Home Care Library
How to Save $20 on Energy in April (or May)
So let's go through each of the following 5 tips:
Shorten showers by 30 seconds each: On average, energy costs are about 21 cents/minute for taking a hot shower. So by shortening your shower by 30 seconds, you save about 11.5 cents (helpful accessory: shower clock/timer). This may not seem like a lot, but when you multiply it by 20 showers a month for a family of four, this small adjustment to your shower time can save you $8 on your energy bill in May. And if you do this all year, it will save you almost $100.
And even if you have already installed a low-flow shower head (which is great), reducing the time of your showers can still save you money on energy.
Change AC filters: Dirty air filters in your air conditioning unit increases your system’s energy usage by about 10%. This is because your air conditioner has to work harder to push air through a dirty filter (see types, costs, and reviews of AC air filters). So for an average electric bill of $60 for air conditioning in May, replacing your filter can save you $6. And if you do this all summer, it can save you about $25.
Raise AC by 10 degrees when gone: For every degree Fahrenheit above 68 degrees that you raise the set point on your air conditioning thermostat, you reduce your energy costs by 1-3%. So if you raise your set point by 10 degrees for 8 hours a day while you are gone at work, then for an average air conditioning bill of $60 for the month of May, you can save $3. And if you do this all summer, it can save you about $12.
If you like coming home to a cooler house, then you can take the extra step of installing a programmable thermostat that you set to automatically have the temperature in your home go up and down at pre-set times (see costs and reviews of programmable thermostats).
Eliminate standby power for TV / cable box: As you have probably read in our previous Newsletters, vampire power sources, that is, appliances that continue to draw power even when they are turned off, can really take a bite out of your wallet. For example, even when turned off, your television’s cable box consumes about $18 per year in vampire power, and your television adds another $3. So for the month of May, leaving these plugged in when not in use will cost you about $2, which you can save by using a simple on/off power strip.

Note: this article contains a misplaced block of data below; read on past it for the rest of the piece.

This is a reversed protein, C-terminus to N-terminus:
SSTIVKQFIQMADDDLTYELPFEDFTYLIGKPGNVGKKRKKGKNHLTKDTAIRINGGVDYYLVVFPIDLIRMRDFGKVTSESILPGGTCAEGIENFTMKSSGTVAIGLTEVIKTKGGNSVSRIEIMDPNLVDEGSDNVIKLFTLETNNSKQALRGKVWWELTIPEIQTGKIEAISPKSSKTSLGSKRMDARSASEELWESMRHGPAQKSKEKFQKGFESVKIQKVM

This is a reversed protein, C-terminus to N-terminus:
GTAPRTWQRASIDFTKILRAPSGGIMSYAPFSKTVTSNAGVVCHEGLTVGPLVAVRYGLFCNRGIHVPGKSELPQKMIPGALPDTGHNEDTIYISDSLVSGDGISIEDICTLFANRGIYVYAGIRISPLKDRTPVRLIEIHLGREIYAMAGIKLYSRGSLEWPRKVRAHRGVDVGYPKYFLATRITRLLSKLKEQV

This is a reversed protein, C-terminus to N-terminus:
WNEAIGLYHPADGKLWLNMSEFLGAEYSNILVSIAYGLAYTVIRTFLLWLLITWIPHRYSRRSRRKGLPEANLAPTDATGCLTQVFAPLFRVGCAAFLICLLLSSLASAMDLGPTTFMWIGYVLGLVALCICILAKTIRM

And as we mentioned in our April 2011 Newsletter, if you use a programmable power outlet, then you can also include your Digital Video Recorder (“DVR”) box, which can save you an additional $3 in May, and about $40 for the entire year (helpful accessories: programmable wireless outlet remote controls; digital timers; energy-saving outlets).
Raise AC by 1 degree: And lastly, as we mentioned earlier, each degree Fahrenheit that you increase your air conditioning set point above 68 degrees will save you 1-3% on your system’s energy consumption. So if you wear cooler clothing, use a low-energy room fan, etc., and can become comfortable with having your home 1 degree higher, then for May you can add an additional $1 to this list of easy energy-saving tips for the month.
Related Articles . . .
14 Ways to Keep Cool AND Save Energy This SummerWant to keep cool this summer and save money on your air conditioning bills? Here are 14 helpful tips. Some of these tips don't even cost any money! more ▶
Stop Paying for Electricity 'Vampires'They are lurking in your home, and they attack while you are sleeping, when you leave . . . well basically, they attack all the time. It's the devices which continue to suck power, even when you have their switches turned off. more ▶
Programmable Thermostats Only Save If Used RightProgrammable thermostats can be a great way to save you money on energy, however, they can only provide savings when they are used properly. Find out how programmable thermostats work and the right way to use them. more ▶
Guide to Choosing & Changing HVAC Air FiltersFor saving energy and improving air quality, changing the air filters for your furnace is important. This article discusses: why you should change your air filter; how often to do it; how to choose the right filter; and how to do-it-yourself. more ▶
Where Your Home Energy Dollar GoesEver wonder where your energy dollars go in your home? This article shows you at-a-glance, so that you can focus on the areas that will give you the biggest bang-for-the-buck for reducing your home energy bill. more ▶
Why NOT to Get a Home Energy AuditHaving a home energy audit done by a qualified professional can show you how to reduce your home’s energy bill by up to a whopping 30%. But what are the reasons that you should NOT get a home energy audit? more ▶
Slaying Your Worst Electricity VampireDid you know that it can cost you more for the electricity to keep your DVR box in standby mode, than it does for your subscription fee? This article and video discusses a device that helps cut standby costs. more ▶